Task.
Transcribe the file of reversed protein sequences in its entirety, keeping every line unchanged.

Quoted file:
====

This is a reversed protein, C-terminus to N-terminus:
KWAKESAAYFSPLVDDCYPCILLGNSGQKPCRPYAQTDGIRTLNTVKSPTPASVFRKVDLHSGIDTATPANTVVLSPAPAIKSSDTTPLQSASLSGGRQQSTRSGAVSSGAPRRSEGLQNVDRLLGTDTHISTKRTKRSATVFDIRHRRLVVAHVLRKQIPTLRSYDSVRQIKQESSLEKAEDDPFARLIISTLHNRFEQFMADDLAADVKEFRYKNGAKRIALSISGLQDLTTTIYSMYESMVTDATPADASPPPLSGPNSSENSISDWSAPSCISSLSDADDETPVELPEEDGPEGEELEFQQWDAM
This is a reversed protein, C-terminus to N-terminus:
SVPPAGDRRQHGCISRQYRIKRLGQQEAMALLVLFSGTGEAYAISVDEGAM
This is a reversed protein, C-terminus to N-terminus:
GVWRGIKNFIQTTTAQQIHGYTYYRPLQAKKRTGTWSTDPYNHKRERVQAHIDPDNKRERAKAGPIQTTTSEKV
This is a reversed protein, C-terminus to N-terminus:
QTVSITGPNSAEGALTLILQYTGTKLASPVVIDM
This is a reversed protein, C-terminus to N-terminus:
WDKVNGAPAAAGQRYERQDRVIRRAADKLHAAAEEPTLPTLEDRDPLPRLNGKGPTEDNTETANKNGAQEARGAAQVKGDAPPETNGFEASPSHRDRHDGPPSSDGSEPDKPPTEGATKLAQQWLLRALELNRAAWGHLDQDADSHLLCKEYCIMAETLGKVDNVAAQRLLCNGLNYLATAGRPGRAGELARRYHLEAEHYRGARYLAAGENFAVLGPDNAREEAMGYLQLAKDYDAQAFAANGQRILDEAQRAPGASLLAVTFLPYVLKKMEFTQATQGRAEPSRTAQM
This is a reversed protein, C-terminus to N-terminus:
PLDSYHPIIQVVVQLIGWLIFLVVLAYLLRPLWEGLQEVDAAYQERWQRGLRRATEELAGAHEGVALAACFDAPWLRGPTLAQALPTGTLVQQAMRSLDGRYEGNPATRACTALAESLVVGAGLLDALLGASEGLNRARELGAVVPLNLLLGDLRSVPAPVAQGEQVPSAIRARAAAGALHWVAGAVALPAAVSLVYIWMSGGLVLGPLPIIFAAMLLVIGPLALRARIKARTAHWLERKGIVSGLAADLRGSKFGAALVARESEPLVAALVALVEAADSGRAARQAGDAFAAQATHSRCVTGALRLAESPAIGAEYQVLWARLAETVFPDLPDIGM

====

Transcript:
This is a reversed protein, C-terminus to N-terminus:
KWAKESAAYFSPLVDDCYPCILLGNSGQKPCRPYAQTDGIRTLNTVKSPTPASVFRKVDLHSGIDTATPANTVVLSPAPAIKSSDTTPLQSASLSGGRQQSTRSGAVSSGAPRRSEGLQNVDRLLGTDTHISTKRTKRSATVFDIRHRRLVVAHVLRKQIPTLRSYDSVRQIKQESSLEKAEDDPFARLIISTLHNRFEQFMADDLAADVKEFRYKNGAKRIALSISGLQDLTTTIYSMYESMVTDATPADASPPPLSGPNSSENSISDWSAPSCISSLSDADDETPVELPEEDGPEGEELEFQQWDAM
This is a reversed protein, C-terminus to N-terminus:
SVPPAGDRRQHGCISRQYRIKRLGQQEAMALLVLFSGTGEAYAISVDEGAM
This is a reversed protein, C-terminus to N-terminus:
GVWRGIKNFIQTTTAQQIHGYTYYRPLQAKKRTGTWSTDPYNHKRERVQAHIDPDNKRERAKAGPIQTTTSEKV
This is a reversed protein, C-terminus to N-terminus:
QTVSITGPNSAEGALTLILQYTGTKLASPVVIDM
This is a reversed protein, C-terminus to N-terminus:
WDKVNGAPAAAGQRYERQDRVIRRAADKLHAAAEEPTLPTLEDRDPLPRLNGKGPTEDNTETANKNGAQEARGAAQVKGDAPPETNGFEASPSHRDRHDGPPSSDGSEPDKPPTEGATKLAQQWLLRALELNRAAWGHLDQDADSHLLCKEYCIMAETLGKVDNVAAQRLLCNGLNYLATAGRPGRAGELARRYHLEAEHYRGARYLAAGENFAVLGPDNAREEAMGYLQLAKDYDAQAFAANGQRILDEAQRAPGASLLAVTFLPYVLKKMEFTQATQGRAEPSRTAQM
This is a reversed protein, C-terminus to N-terminus:
PLDSYHPIIQVVVQLIGWLIFLVVLAYLLRPLWEGLQEVDAAYQERWQRGLRRATEELAGAHEGVALAACFDAPWLRGPTLAQALPTGTLVQQAMRSLDGRYEGNPATRACTALAESLVVGAGLLDALLGASEGLNRARELGAVVPLNLLLGDLRSVPAPVAQGEQVPSAIRARAAAGALHWVAGAVALPAAVSLVYIWMSGGLVLGPLPIIFAAMLLVIGPLALRARIKARTAHWLERKGIVSGLAADLRGSKFGAALVARESEPLVAALVALVEAADSGRAARQAGDAFAAQATHSRCVTGALRLAESPAIGAEYQVLWARLAETVFPDLPDIGM